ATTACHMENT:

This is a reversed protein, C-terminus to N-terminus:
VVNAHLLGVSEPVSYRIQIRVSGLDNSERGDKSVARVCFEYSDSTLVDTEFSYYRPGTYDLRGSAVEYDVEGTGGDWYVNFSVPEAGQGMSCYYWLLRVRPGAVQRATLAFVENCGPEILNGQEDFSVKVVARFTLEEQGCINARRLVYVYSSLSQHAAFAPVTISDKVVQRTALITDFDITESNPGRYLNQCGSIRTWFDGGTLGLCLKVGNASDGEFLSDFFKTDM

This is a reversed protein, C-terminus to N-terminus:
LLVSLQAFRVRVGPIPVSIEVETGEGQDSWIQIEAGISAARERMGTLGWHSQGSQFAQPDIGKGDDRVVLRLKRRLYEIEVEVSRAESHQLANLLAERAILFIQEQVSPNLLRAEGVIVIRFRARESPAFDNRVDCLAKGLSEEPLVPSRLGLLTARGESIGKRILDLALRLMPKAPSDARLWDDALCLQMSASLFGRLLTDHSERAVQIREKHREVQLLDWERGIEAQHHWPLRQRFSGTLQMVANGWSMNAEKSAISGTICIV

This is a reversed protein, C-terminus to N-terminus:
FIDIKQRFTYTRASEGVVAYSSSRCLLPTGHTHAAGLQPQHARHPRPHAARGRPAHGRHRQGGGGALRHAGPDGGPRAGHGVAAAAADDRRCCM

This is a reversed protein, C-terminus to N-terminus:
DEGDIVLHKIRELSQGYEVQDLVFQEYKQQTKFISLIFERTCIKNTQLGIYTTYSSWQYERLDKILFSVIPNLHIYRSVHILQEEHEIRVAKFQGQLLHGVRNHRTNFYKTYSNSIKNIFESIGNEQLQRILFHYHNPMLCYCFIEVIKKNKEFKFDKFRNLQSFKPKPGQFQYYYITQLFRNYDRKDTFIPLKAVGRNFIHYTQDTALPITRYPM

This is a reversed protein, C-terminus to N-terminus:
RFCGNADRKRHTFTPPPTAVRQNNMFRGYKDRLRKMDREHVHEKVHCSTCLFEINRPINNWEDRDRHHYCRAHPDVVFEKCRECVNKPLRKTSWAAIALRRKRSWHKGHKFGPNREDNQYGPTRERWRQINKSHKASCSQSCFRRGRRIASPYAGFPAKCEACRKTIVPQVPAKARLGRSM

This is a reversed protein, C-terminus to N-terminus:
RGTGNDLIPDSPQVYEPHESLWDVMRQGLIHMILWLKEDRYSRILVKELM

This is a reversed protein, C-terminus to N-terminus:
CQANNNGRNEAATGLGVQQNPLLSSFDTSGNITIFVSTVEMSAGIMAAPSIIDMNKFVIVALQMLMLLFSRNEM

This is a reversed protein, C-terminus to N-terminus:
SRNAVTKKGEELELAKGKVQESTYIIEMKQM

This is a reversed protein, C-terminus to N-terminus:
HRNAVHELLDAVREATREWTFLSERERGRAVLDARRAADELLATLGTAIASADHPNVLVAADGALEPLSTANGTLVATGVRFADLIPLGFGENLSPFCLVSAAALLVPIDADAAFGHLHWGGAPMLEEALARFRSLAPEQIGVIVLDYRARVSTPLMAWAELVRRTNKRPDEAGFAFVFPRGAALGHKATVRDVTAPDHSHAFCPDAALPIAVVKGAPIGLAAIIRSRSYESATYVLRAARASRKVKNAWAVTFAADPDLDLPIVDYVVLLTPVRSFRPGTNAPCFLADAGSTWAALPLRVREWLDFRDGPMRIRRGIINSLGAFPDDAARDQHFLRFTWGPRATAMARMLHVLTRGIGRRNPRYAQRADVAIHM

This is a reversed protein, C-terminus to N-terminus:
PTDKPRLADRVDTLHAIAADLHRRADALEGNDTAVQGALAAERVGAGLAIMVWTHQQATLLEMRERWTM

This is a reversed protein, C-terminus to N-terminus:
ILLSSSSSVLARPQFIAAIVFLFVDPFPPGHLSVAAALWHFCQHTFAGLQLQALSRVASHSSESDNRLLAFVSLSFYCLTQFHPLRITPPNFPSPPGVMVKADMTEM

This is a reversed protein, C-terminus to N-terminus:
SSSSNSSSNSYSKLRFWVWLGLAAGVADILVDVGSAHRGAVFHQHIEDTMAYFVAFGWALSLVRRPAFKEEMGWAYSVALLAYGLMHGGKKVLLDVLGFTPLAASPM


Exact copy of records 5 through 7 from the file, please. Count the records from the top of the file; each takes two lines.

This is a reversed protein, C-terminus to N-terminus:
RFCGNADRKRHTFTPPPTAVRQNNMFRGYKDRLRKMDREHVHEKVHCSTCLFEINRPINNWEDRDRHHYCRAHPDVVFEKCRECVNKPLRKTSWAAIALRRKRSWHKGHKFGPNREDNQYGPTRERWRQINKSHKASCSQSCFRRGRRIASPYAGFPAKCEACRKTIVPQVPAKARLGRSM

This is a reversed protein, C-terminus to N-terminus:
RGTGNDLIPDSPQVYEPHESLWDVMRQGLIHMILWLKEDRYSRILVKELM

This is a reversed protein, C-terminus to N-terminus:
CQANNNGRNEAATGLGVQQNPLLSSFDTSGNITIFVSTVEMSAGIMAAPSIIDMNKFVIVALQMLMLLFSRNEM